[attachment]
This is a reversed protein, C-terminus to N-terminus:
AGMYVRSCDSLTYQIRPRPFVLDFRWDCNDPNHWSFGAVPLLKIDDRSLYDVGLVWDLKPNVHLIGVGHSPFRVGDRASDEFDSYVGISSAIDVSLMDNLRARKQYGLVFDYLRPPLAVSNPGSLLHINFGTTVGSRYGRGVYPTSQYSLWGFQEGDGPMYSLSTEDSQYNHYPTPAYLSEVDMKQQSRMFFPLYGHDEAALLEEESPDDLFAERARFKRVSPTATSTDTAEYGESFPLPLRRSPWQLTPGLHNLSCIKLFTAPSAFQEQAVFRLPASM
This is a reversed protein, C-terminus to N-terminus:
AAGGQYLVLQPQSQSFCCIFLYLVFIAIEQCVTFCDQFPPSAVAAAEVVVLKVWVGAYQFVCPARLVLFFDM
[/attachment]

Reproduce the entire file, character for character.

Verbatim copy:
This is a reversed protein, C-terminus to N-terminus:
AGMYVRSCDSLTYQIRPRPFVLDFRWDCNDPNHWSFGAVPLLKIDDRSLYDVGLVWDLKPNVHLIGVGHSPFRVGDRASDEFDSYVGISSAIDVSLMDNLRARKQYGLVFDYLRPPLAVSNPGSLLHINFGTTVGSRYGRGVYPTSQYSLWGFQEGDGPMYSLSTEDSQYNHYPTPAYLSEVDMKQQSRMFFPLYGHDEAALLEEESPDDLFAERARFKRVSPTATSTDTAEYGESFPLPLRRSPWQLTPGLHNLSCIKLFTAPSAFQEQAVFRLPASM
This is a reversed protein, C-terminus to N-terminus:
AAGGQYLVLQPQSQSFCCIFLYLVFIAIEQCVTFCDQFPPSAVAAAEVVVLKVWVGAYQFVCPARLVLFFDM